Craig & Roberts narrowly win the Datchet Flyer
14 December 2014
Nick Craig and Alan Roberts raced their Merlin Rocket to victory in the Datchet Flyer, which tested competitors across a variety of wind conditions. The second of eight events in this season’s GJW Direct SailJuice Winter Series, the battle for overall honours was incredibly tight, with just 7 points separating the top six.
On Saturday, Datchet delivered crisp sunshine and blue skies - but a fickle 5-knot breeze. With three races scheduled, the fleet was split into two starts with the RS300 being slowest (on Great Lakes handicap) boat assigned to the fast fleet. The wind remained marginal trapezing throughout the three races. The occasional promise of more breeze never materialised, and finally died away during the third race.
With a strong port-end bias the over-exuberant Fast fleet was recalled and endured a further recall before a third start under black flag gave the Slow Handicap fleet the opportunity to get away in clear air. The National 12s of Christian & Sophie Day and Jeremy & Luke Hartley revelled in the light, shifty conditions, together with Ann Jackson and Alan Skeens in their Enterprise. Steve Bolland found great light wind speed in his RS300 to take joint 6th place with the RS200 of Jack Holden and Rosie Sibthorp. But it was Jasper Barnham and Jonny Ratcliffe who showed pace from the start in their Merlin Rocket.
The next two races had a far squarer line with both fleets behaving on the starts, despite (or perhaps due to) the Fast boats remaining under the control of the black flag. In the last race a couple of Merlin Rockets tried a cheeky port tack start, which Oli Turner & Hamish Kilburn achieved to good effect, scoring their best result of the day. At the end of Saturday, Barnham and Ratcliffe’s Merlin Rocket was in the lead with a very solid 2nd / joint 1st / 3rd scoreline. The southern P&B team of McGrane, Wade and Vidal were racing the SK2 keelboat to great effect, and sat in 2nd overall after day one.
Photo Credit ©: Tim Olin
Even counting their 21st in the 3rd race, Ann Jackson & Alan Skeens in their Enterprise were in a strong third position. The light airs didn’t suit the faster boats, however. On a testing day for the trapeze boats, Sam Barker’s Musto Skiff was 6th, the only other trapeze boat in the top 10 being Tom Gillard & Richard Anderton in the 505.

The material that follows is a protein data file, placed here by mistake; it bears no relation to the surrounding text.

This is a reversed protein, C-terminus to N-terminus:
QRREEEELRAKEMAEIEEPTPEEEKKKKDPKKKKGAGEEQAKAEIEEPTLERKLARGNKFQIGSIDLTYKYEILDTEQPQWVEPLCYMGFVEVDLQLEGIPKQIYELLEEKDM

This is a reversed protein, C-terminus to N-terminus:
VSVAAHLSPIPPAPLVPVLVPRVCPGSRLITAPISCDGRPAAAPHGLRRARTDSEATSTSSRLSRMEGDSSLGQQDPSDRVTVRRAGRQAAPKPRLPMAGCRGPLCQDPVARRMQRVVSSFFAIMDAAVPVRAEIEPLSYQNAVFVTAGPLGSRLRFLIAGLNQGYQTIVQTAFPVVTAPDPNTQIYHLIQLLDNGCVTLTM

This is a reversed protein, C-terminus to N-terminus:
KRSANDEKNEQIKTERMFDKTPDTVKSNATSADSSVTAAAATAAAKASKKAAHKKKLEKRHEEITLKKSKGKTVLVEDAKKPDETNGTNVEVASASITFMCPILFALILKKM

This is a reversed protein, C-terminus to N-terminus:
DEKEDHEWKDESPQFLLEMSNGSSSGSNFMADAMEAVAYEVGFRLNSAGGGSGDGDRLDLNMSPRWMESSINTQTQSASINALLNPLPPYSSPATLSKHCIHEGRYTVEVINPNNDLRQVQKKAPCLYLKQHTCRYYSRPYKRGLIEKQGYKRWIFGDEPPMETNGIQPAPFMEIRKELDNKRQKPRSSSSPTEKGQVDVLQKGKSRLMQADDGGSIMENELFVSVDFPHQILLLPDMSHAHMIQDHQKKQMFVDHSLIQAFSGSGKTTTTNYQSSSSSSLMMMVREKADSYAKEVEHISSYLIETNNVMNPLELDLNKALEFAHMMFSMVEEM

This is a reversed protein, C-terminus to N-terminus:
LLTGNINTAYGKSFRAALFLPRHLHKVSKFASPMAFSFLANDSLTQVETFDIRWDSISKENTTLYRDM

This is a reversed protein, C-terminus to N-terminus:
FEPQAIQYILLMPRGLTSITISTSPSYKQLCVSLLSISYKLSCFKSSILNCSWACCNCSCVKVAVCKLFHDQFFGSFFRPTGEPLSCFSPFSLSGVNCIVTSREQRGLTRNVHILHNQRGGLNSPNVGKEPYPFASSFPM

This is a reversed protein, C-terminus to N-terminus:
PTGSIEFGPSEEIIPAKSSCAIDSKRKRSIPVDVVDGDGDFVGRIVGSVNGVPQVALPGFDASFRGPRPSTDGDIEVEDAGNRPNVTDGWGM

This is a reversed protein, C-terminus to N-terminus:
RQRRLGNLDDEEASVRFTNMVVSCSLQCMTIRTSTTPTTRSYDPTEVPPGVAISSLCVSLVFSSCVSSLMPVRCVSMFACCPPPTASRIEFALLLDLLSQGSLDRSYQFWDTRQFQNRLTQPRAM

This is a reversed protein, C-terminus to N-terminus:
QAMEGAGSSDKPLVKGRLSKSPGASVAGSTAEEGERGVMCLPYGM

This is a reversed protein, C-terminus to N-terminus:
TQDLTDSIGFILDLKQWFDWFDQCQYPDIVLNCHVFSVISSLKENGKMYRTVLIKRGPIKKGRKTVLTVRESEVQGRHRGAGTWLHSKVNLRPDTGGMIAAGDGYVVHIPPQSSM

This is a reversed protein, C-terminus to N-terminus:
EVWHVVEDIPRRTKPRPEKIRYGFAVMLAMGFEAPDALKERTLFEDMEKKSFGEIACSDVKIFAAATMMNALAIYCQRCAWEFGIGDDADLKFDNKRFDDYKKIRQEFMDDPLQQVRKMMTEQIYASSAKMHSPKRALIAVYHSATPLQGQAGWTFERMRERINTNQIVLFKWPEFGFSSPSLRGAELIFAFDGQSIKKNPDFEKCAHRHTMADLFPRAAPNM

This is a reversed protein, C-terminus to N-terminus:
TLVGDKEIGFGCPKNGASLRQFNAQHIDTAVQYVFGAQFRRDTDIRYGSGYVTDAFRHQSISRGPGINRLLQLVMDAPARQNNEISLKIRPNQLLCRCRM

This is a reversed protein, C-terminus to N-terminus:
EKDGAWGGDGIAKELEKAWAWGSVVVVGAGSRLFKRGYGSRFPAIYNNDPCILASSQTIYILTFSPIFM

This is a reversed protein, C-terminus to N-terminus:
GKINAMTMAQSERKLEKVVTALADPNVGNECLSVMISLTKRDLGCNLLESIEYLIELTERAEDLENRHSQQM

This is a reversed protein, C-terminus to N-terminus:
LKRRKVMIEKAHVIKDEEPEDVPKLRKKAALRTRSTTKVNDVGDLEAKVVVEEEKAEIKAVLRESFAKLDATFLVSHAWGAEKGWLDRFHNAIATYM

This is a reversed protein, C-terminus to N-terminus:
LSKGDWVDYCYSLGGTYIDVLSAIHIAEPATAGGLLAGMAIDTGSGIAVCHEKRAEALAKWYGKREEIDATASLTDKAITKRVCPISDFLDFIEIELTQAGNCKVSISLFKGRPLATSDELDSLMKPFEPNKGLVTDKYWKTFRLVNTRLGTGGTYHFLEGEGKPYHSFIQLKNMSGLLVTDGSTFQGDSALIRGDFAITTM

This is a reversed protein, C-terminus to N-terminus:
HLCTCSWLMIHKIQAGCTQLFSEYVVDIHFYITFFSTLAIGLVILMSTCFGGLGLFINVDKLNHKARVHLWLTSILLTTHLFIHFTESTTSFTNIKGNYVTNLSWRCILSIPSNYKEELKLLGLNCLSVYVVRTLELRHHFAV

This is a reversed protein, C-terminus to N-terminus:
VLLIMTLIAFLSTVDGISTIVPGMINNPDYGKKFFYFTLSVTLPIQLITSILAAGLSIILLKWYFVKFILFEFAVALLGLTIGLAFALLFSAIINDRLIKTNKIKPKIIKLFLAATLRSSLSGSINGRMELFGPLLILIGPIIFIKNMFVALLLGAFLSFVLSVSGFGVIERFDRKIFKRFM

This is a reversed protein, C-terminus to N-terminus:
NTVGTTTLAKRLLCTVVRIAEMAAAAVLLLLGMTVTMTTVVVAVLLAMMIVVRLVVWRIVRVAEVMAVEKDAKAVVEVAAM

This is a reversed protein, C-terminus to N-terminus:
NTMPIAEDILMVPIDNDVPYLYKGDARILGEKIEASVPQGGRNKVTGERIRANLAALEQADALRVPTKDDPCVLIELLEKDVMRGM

Met by substantially more breeze on the second day of the Datchet Flyer, the fleet went afloat at 10.30 for the 100-minute pursuit race. The innovative format involved the fleet being divided in two to give the faster boats more time on the water, hopefully meaning that more of the fleet sail for more time in the same wind conditions. Feedback on the day seemed very positive, but the organisers would always welcome more comments. The pursuit race was a double-points, non-discardable race, making it critical for competitors to sail well until the very end.
With this format all but four classes started within the first 15 minutes. But then the wind dropped to its lowest at just about the time the Solos, Laser Radials, Merlin Rockets and D-Ones started at the 11am datum time.
After just over half an hour of light airs, the wind started to fill dramatically and after a lap and a half, 15-year-old Cameron Tweedle’s D-One lost a narrow lead to Barnham’s Merlin. The D-One retook the lead but Barnham again passed him as the bottom reach became too tight to hold the kite on the powerful asymmetric singlehander. They again traded places until Tweedle went for a swim on the beat.
The strengthening breeze allowed first Jamie Lea and then Charlie Cumbley to get past Jackson’s Enterprise. By 50 minutes into the race there had been a number of capsizes and a couple of boats retired. In the meantime Cumbley made strong inroads into Lea’s lead in the Slow fleet.
Meanwhile in the Fast fleet, a trio of Merlins were managing to keep the 505 of Tom Gillard & Richard Anderton at bay. Ralph & Sophie Singleton’s RS800 were by this time moving through the fleet and the 49er of Graeme Wilcox & Andrew Tarboton was passing Sam Pascoe & Nathan Batchelor in the VX-One.